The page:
Crisitina Lyra Nagae*, Cassiano Felippe Gonçalves-de-Albuquerque,
Alessandra Silveira Ferreira, Raysa Captivo, Larissa Camisão,
Carlos André Mandarino Silva, Mirian Priscila Lins de Lima,
Caroline Loureiro Hildebrandt, Patricia Torres Bozza,
Hugo Caire de Castro-Faria-Neto, Adriana Ribeiro Silva
Laboratório de Imunofarmacologia, IOC/FIOCRUZ, Rio de Janeiro, RJ, Brazil
Critical Care 2013, 17(Suppl 4):P111; doi:10.1186/cc13010
Table 1(abstract P110) Severe sepsis and septic shock animals classified as nonsurvivors and survivors 24 hours and
30 days after admission
Nonsurvivors 24 hours
Survivors 24 hours
Nonsurvivors 30 days
Survivors 30 days
Background: Pseudomonas aeruginosa is a Gram-negative bacterium
regarded as an opportunistic pathogen. It infects immunocompromised
patients, and is the second leading cause of nosocomial diseases. This
bacterium has numerous virulence factors, adapts quickly to new
environments, and requires a few nutrients to survive. All of these
mechanisms will generate a host response. The fastest immune response is
neutrophil recruitment, followed by phagocytosis and degranulation. There
is another mechanism to fight bacteria called NET formation, which is the
formation of a neutrophil extracellular network. NET is formed through a
process called NETosis where the release of the cell nuclear material can
hold and destroy pathogens. The nuclear receptor peroxisome
proliferatoractivated receptor PPARg, besides lipid and glucose metabolism, is
involved in the inflammatory response modulation, being considered a
potential target for the study of new therapies for inflammatory and
infectious diseases. We therefore aim to investigate the involvement of
PPARg in lung injury caused by P. aeruginosa using an agonist of this
Materials and methods: For this purpose, Swiss mice were instilled
intratracheally with bacteria and treated with rosiglitazone 5 hours after
the operation. We analysed clinical signs using 10 physical parameters,
cellularity and DNA measurement to assess NET formation.
Results: We found that the animals stimulated with Pseudomonas showed
an increase in inflammatory parameters, while the animals treated with
rosiglitazone showed improvement in clinical signs and increased NET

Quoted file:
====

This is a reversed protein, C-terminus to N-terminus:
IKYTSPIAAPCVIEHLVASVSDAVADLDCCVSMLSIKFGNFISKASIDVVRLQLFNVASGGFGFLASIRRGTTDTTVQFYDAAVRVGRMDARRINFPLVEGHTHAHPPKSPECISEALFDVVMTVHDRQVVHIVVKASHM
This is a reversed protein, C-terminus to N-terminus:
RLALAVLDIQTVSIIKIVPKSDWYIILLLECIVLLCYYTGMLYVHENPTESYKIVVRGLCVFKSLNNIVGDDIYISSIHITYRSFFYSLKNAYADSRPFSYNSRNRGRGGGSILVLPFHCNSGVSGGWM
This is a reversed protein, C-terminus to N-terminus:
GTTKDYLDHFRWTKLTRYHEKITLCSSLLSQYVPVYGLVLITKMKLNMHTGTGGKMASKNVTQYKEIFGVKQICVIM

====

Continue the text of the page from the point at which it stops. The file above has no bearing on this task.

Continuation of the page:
Conclusions: We can conclude that rosiglitazone has an
antiinflammatory role during lung infection, suggesting that PPARg activation
may improve the host defense against bacteria.
Acknowledgements: Financial support: FIOCRUZ, CNPq and FAPERJ.
1. Leifsson PS , Iburg T , Jensen HE , Agerholm JS , Kjelgaard-Hansen M , Wiinberg B , Heegaard PMH , Astrup LB , Olsson AE , Skov MG , et al: Intravenous inoculation of Staphylococcus aureus in pigs induces severe sepsis as indicated by increased hypercoagulability and hepatic dysfunction . FEMS Microbiol Lett 2010 , 309 : 208 - 216 .
2. Soerensen KE , Nielsen OL , Birck MM , Soerensen DB , Leifsson PS , Jensen HE , Aalbaek B , Kristensen AT , Wiinberg B , Kjelgaard-Hansen M , et al: The use of sequential organ failure assessment parameters in an awake porcine model of severe Staphylococcus aureus sepsis . APMIS 2012 , 120 : 909 - 921 .
3. Soerensen KE , Olsen HG , Skovgaard K , Wiinberg B , Nielsen OL , Leifsson PS , Jensen HE , Kristensen AT , Iburg TM : Disseminated intravascular coagulation in a novel porcine model of severe Staphylococcus aureus sepsis fulfills human clinical criteria . J Comp Pathol 2013 in press.
P96 Microparticles from septic shock patients contain microRNA and messenger RNA: new players in the pathogenesis of sepsis? Luciano CP Azevedo1 , 2 , 3 *, Juliana M Real1 , João E Bezerra2 , Flavia R Machado3 , Reinaldo Salomao3 1Instituto Sírio-Libanês de Ensino e Pesquisa , São Paulo , Brazil; 2State University of São Paulo, Brazil; 3Federal University of São Paulo, Brazil Critical Care 2013 , 17 (Suppl 4):P96; doi:10.1186/cc12995